George Zimmerman's lawyer wants the public to know that when it comes to race, it was not a factor in the shooting death of Trayvon Martin.
Responding to an interview from Martin family lawyer, Benjamin Crump, in which he called race the "elephant in the room," O'Mara denied that the teen being Black had anything to do with the alleged profiling that may have led to his death:
The term “elephant in the room” typically describes something that people won't talk about -- despite how obvious and apparent it is. This term is misapplied in this case. Mr. Crump has led a chorus of voices in drawing attention to the race factor in the George Zimmerman case, including comments from the President of the United States. While it can be safely argued that it is largely the question of civil rights issues that has made the George Zimmerman case a national -- and international -- story, there is nothing to support the contention of racism in the Zimmerman case.
O'Mara also brought up the 28-year-old accused killer's racial background as defense behind his claims:
Let's forget for a moment that George Zimmerman is Hispanic, not white. What Mr. Crump is saying is that race is an issue in the George Zimmerman case because, he insists, that if a black man shot a white person in a similar situation, the black man would have been immediately arrested. This is not an indictment of George Zimmerman; this is fundamentally an accusation that the Sanford Police Department acted in a racist way, and that perhaps the criminal justice system at large is biased against Black men.
The truth is that there is credible evidence that black men are overrepresented in the criminal justice system, and that is evidence of an underlying problem. Mark O'Mara and Don West have each spent a career in criminal defense fighting against racial bias in the justice system that affected many of their clients. This is something that needs to be discussed as a nation, and if this case has brought that conversation to the forefront, then now is the time to have that conversation.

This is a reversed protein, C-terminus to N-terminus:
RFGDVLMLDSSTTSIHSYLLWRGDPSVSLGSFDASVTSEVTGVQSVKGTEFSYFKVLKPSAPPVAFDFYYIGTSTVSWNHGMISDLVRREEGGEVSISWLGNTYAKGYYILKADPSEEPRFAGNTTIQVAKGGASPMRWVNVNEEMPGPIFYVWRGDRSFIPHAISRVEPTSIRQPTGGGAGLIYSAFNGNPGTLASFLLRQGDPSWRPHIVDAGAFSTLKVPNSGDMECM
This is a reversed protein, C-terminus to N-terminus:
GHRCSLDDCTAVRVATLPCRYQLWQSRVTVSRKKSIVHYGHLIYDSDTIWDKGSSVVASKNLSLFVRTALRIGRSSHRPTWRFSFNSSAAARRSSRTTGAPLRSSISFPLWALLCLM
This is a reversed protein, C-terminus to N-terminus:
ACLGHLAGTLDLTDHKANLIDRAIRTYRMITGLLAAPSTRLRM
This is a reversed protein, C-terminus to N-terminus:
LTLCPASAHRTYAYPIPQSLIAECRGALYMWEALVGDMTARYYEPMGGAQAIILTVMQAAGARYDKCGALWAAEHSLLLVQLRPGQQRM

Since his death in February, Martin has been looked at as being a victim of stereotyping due in part to wearing a hoodie. The youngster was visiting the Florida home of his father's girlfriend, and was on his way back to the location from 7-Eleven, when he was spotted by Zimmerman. 911 calls revealed that Zimmerman, a former neighborhood watch captain, described the teen as being on drugs, and assumed that he looked suspicious. However, no evidence has been brought to the table proving that Zimmerman had reason to be fearful of Martin. After a brief altercation, which a police officer on the case said could have been avoided had Zimmerman stayed in his car instead of pursuing the high schooler, Martin was shot.
Now facing second-degree murder charges, Zimmerman asserts that he shot the teen in an act of self-defense. He also claims to have been attacked by Martin leading up to the fatal incident.
Zimmerman's trial is expected to begin in the coming months, but does his cultural background bar him responsibility from possibly being racist?
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Photo: Mass News Media